Yesterday, November 3rd, Scout brought in Charles Nix from Monotype to dissect for us the inner workings of Typography.
Monotype is a company based on creating fonts for companies and businesses, as well as for anyone who wants access to their 10,000+ fonts. You’ve probably seen their work around, as they’re employed by some of the biggest brands around including Kellogg, Target, Condé Nast, and more. They work in the business of creating both fonts for customers for general use, as well as customized fonts for brands based on company logo and ~vibe~.
One of the projects Monotype has worked on was creating the font for Southwest’s logo. They started by taking the Southwest heart icon and using it as the model from which to base the font family that would be used in all of Southwest’s media content. Monotype focuses on two main points of focus when creating a brand’s custom fonts: Consistent brand expression, translation between devices/platforms, as well as usability well into the future of emerging technology.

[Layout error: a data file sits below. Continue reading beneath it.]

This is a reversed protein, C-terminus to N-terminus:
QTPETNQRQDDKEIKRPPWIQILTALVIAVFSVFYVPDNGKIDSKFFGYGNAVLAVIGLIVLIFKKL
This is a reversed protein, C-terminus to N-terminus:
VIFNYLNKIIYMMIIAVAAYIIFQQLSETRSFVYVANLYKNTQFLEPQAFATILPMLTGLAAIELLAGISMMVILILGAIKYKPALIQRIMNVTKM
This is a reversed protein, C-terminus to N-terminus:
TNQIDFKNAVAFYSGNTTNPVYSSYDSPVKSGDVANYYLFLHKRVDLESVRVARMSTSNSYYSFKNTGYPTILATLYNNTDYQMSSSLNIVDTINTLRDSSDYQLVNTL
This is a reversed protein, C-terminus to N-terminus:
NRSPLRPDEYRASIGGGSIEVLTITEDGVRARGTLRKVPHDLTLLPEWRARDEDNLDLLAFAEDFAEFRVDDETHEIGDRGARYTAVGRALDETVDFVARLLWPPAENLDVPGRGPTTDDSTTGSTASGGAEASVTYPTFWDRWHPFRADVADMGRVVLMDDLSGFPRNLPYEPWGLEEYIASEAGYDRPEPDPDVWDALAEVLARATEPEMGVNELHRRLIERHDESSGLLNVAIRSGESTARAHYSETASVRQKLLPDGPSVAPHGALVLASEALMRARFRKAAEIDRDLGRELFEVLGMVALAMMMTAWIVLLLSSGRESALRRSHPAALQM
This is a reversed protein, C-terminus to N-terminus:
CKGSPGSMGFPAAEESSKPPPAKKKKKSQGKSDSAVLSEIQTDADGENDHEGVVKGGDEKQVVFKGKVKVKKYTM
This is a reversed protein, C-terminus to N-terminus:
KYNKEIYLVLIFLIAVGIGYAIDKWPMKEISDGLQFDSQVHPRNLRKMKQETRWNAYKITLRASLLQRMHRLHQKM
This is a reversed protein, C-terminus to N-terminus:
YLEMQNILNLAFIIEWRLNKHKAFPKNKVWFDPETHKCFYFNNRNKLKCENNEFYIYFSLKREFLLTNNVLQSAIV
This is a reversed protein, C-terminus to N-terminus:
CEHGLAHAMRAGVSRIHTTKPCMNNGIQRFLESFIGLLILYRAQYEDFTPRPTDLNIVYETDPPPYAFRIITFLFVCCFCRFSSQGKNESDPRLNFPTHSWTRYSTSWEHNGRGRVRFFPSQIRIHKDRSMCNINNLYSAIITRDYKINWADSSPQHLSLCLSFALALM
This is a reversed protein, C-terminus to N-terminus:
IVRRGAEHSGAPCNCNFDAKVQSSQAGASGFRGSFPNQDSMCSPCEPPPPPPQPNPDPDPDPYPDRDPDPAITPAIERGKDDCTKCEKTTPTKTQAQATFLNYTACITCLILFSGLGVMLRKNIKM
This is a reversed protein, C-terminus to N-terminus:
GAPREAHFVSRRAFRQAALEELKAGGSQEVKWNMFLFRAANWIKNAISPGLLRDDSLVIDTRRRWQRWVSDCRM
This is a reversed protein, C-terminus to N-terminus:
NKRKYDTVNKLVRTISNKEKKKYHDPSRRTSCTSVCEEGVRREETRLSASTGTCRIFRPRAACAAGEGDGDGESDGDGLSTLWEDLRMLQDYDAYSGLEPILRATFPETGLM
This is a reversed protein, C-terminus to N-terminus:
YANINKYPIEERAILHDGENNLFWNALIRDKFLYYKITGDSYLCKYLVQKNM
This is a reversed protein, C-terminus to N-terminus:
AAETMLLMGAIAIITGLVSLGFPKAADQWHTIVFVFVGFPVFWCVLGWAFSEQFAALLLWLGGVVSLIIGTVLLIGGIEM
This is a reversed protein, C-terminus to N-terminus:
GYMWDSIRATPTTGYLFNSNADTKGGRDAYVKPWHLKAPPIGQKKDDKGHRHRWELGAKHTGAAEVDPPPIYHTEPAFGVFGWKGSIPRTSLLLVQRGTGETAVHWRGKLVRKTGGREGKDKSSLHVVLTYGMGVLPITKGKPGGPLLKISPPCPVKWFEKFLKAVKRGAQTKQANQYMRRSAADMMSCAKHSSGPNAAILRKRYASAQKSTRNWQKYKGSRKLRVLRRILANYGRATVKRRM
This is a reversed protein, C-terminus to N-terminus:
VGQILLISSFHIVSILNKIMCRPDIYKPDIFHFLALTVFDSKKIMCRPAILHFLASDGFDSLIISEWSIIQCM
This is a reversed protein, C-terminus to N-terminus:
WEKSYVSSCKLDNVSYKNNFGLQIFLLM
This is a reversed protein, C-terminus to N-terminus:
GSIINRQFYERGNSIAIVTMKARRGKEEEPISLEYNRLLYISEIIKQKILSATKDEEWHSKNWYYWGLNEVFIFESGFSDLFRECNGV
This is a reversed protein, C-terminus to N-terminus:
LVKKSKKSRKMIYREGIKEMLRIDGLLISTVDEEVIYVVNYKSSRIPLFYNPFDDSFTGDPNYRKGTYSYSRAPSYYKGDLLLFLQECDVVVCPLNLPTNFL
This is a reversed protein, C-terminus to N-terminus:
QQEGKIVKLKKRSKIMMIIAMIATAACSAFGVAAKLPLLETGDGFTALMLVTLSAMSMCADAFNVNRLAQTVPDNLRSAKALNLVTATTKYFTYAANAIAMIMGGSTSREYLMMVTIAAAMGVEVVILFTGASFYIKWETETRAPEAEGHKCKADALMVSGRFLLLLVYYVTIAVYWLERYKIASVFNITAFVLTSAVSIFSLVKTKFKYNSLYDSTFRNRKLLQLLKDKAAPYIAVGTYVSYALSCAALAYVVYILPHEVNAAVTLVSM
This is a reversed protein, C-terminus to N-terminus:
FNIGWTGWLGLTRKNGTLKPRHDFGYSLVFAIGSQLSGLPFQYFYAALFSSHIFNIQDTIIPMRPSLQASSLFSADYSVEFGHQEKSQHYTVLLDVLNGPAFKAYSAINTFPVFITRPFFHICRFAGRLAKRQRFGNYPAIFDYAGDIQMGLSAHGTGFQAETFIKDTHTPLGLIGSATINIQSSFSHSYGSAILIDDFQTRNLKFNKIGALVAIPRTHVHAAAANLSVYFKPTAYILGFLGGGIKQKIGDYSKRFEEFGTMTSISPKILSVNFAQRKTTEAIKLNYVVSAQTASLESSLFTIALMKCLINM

For those of you unfamiliar with what in the world Typography exactly is/does, Practical Typography defines it as “the visual component of the written world,” and goes on to say “typography perform[s] a utilitarian function. The aesthetic component is separate. Being an effective typographer is more about good skills than good taste.” Like most design practices, Typography is about functionality and problem solving. The aesthetics are just a hopeful byproduct of the work that goes into creating a solution.
As Nix explained to the audience, no two fonts are the same, each has been created with a different purpose in mind, be that to match a brand like their work for Southwest, or to modernize the look and feel of older typefaces. Sometimes, font families are just made to be unique and fun, but how they are used can communicate a lot to the target audience. No-frills fonts with hard angles and bold lines can communicate seriousness, while lettering fonts which are hand-drawn, customized fonts can communicate less seriousness and more authenticity. Companies like Monotype are working to expand the options we have when communicating, because typography is an integral part of everything we read and communicate to each other, especially within the rise of the digital world.
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